Most people, I guess, found that in “lockdown” they got round to doing things that were only on their really long list of things to do. In my case this included opening up the box file containing my father’s letters to my mother during the Second World War. He was in the Eighth Army in the Royal Artillery so the letters are from North Africa and Italy. There are hundreds of them; some are conventional letters, others are on lettercards, but the overwhelming majority are “airgraphs”, letters written on a form and photocopied onto lightweight paper four inches by five so that they must be read with a magnifying glass. There is no correspondence from my mother to my father presumably because it was impossible to carry such luxuries back. All of the correspondence has a censor’s stamp on it, but I have only spotted one instance of censorship. He was enclosing “Two small flowers from the sands of . . . “and the location of the sands is obliterated. The censor seems highly tolerant of political opinions and reports of low morale, but won’t tolerate anything geographical. Frustratingly for me reading them as I’ve traveled between Cairo and Tunis and know Sicily quite well we only get references to “a nearby town” whereas I’d love to know where he actually is.
I have no idea how many similar boxes of letters exist from troops in the Eighth Army. I honestly doubt that there would be many so prolific: he was resolved to write at least once a day. It’s a reflection on twentieth century military life that he managed this nearly all the time with exceptions when the action peaks. In fact he reports some banter with the sergeant in charge of mail about the volume of his correspondence. Most of the material in the box is from 1943. I guess less got through in the difficult days of 1942; by 1943 the Allies were beginning to control the Mediterranean and as far as I can see everything was getting through. By June 1944, when the Allies took Rome, my father had become ill with malaria.
I have known my parents’ story all my life, but only reading this correspondence brings its nature into focus. In some ways it is a tale typical of its period, but it is surely an extreme case. They, Jim and Monica, were married on November 5th 1941, less than three months after they had met; he was twenty eight, she was twenty six. Ten days after the wedding he sailed for Egypt via Cape Town and he spent the next three and a half years as a lance bombardier in the Royal Artillery. The most dramatic events at which he was present were the decisive version of the battle of El Alamein and the invasion of Sicily.
On the whole the letters are very boring. This is not a complaint or a criticism because it was all they had and it wasn’t meant to entertain a twenty-first century reader. It is in any case a reminder of a true cliché about twentieth century warfare, that it was very boring and the overwhelming majority of armed forces were non-combatants for the overwhelming majority of the duration. It is also, to use a term I don’t believe existed at the time, self-referential in that it is often about the mail and its problems. There are accounts of the misery of receiving nothing followed by later accounts of receiving seven items all in one go. There are plenty of general speculations about the state of the forces mail service, its reliability and the time it takes: twelve days is a figure mentioned. The sense of boredom has to be put alongside the undeniable observation that my father had a relatively interesting war; not only was he involved in great events he was able to go on a wide variety of courses, ranging from truck driving to Italian. As a language graduate he was given every facility to develop his Italian up to near fluency in a few months.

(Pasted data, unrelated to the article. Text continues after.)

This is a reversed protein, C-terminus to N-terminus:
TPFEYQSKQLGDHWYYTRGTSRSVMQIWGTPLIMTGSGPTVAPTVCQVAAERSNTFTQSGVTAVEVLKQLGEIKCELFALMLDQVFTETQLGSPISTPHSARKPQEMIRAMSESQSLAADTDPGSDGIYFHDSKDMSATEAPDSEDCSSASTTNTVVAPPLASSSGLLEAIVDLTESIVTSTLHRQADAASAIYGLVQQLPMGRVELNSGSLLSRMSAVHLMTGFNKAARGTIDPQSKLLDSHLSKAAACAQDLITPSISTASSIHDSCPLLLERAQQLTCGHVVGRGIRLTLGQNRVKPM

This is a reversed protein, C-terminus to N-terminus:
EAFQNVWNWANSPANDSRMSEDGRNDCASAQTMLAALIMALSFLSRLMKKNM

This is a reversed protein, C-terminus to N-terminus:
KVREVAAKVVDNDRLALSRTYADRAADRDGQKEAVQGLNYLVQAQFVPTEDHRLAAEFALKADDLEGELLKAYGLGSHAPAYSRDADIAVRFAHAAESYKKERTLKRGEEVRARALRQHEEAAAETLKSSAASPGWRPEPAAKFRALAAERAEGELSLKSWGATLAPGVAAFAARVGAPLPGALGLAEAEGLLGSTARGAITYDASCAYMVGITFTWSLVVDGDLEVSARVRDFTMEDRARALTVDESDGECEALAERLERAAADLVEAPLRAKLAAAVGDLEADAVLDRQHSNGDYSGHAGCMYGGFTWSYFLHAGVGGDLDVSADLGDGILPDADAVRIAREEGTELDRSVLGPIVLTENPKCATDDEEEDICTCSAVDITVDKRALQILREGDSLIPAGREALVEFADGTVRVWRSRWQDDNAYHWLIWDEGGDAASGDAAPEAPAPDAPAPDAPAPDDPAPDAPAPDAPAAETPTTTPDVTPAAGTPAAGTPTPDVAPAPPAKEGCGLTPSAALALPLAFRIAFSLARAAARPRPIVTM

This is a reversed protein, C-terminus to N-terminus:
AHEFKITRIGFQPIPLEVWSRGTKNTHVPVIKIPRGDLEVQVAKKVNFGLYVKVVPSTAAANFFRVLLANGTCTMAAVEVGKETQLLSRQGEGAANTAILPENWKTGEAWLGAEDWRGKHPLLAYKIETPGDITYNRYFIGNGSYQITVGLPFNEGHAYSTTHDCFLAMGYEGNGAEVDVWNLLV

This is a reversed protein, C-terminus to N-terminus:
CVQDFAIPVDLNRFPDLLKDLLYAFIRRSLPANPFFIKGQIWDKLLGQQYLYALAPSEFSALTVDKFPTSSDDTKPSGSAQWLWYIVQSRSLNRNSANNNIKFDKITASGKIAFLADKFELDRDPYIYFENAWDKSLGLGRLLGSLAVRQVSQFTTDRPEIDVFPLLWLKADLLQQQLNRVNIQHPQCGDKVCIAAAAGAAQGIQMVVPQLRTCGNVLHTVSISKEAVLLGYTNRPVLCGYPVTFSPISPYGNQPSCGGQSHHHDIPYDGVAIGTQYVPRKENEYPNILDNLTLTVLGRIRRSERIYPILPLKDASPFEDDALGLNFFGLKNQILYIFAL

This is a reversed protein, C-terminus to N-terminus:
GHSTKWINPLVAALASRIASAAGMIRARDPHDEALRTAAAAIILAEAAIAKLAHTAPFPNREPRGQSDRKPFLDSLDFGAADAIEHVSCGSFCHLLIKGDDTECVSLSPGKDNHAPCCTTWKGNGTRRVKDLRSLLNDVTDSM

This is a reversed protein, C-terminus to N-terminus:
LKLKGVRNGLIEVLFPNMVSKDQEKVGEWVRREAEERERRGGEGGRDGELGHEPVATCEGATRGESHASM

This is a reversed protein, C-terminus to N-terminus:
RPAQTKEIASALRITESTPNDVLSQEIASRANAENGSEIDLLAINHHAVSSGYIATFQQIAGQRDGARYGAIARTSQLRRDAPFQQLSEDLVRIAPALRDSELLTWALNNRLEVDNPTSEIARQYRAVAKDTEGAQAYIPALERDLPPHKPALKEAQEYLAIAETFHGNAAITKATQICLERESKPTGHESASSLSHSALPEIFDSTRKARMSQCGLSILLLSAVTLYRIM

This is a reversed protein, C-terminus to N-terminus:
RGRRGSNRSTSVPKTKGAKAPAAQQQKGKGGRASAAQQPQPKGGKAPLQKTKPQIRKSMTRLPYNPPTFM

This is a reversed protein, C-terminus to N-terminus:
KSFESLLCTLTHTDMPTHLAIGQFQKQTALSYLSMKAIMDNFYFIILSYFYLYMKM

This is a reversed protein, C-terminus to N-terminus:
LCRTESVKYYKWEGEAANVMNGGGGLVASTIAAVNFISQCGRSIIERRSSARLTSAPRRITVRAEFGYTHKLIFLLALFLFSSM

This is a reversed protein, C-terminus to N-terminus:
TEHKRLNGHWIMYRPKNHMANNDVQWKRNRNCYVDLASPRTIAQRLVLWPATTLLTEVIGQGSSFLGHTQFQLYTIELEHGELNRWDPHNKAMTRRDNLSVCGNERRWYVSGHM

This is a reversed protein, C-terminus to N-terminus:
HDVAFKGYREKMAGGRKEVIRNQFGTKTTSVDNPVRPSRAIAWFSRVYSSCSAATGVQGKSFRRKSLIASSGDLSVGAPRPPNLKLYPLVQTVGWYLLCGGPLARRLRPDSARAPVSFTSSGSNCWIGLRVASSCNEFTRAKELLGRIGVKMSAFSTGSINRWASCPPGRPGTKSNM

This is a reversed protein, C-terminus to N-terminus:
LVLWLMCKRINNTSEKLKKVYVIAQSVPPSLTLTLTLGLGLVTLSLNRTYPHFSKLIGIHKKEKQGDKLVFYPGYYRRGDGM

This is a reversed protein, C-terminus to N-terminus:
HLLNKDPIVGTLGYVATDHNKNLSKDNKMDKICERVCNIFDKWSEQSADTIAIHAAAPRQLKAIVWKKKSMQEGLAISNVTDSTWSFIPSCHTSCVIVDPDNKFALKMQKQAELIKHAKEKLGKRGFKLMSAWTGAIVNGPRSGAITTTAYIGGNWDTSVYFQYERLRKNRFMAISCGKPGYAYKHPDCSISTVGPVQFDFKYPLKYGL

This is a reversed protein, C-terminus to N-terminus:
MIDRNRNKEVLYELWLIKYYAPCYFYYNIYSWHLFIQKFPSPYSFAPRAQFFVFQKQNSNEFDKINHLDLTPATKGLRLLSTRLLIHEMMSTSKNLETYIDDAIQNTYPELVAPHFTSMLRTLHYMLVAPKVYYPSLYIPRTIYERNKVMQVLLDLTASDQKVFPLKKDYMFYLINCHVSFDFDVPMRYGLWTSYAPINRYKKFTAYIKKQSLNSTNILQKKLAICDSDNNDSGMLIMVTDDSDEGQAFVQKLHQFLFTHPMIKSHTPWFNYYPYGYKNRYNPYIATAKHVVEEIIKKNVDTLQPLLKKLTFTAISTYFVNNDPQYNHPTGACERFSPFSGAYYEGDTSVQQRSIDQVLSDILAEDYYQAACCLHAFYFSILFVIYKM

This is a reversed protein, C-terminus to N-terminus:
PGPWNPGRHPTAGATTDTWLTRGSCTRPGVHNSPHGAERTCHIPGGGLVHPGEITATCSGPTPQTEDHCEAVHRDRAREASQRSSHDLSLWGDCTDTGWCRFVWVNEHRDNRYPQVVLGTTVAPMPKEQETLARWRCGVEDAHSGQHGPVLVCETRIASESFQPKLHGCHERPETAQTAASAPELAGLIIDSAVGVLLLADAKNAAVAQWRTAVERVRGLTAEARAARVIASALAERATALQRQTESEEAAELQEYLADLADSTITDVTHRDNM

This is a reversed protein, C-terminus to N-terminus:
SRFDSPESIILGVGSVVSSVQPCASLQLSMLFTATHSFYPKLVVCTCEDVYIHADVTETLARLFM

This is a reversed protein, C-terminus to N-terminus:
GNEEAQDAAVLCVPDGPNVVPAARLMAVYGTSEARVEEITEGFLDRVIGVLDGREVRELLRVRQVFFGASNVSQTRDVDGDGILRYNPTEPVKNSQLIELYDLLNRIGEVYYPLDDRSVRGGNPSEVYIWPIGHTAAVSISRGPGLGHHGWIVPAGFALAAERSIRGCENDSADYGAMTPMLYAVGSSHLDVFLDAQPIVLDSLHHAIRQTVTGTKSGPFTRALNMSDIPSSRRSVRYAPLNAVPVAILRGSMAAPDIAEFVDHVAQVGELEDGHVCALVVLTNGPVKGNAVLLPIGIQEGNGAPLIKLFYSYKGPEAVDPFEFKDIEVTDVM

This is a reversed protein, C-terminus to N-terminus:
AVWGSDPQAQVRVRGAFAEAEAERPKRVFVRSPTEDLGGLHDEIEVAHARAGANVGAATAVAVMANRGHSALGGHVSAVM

Understandably the duration of the war is a major obsession. I can detect no hint that my father or anyone he is serving with is any doubt about the eventual outcome, though that might have been different in some lost 1942 correspondence, but they get very mixed messages about how long it will take. Churchill’s “end of the beginning” speech, repeated on forces’ radio, is greeted by an entire room full of troops shouting, “Switch him off”. A military analyst predicting a 1949 finish causes despair and desperate discussions about the introduction of a system of leave that will actually get them back home for a time. Enormous faith is placed in “Uncle Joe” and the Red Army as agents of shortening the war. My father gets hold of a Russian grammar to study in tribute and asks my mother if it is true that people are addressing each other as “Comrade” now in England. The word goes round that they should keep their ears open for mention of Smolensk as an indication that the German army is in serious retreat. Of course they were right to be grateful to the Red Army insofar as if Hitler had not ordered the invasion of the Soviet Union they would have been facing vastly stronger German forces in North Africa. As an alternative to the war ending my father sometimes speculates on various kinds of transfer and promotion, but usually dismisses these possibilities quite quickly. The most fantastic occurs when he hears that a fellow “Ack Ack” gunner has effected a transfer to the merchant navy and he imagines following this lead and managing to get onto the ship commanded by his father-in-law, my grandfather, slightly incongruously referred to as “Daddy” here and still on active service in his sixties. At this stage the two had never met, though they did meet up in Syracuse later, a feat of logistics I have never understood.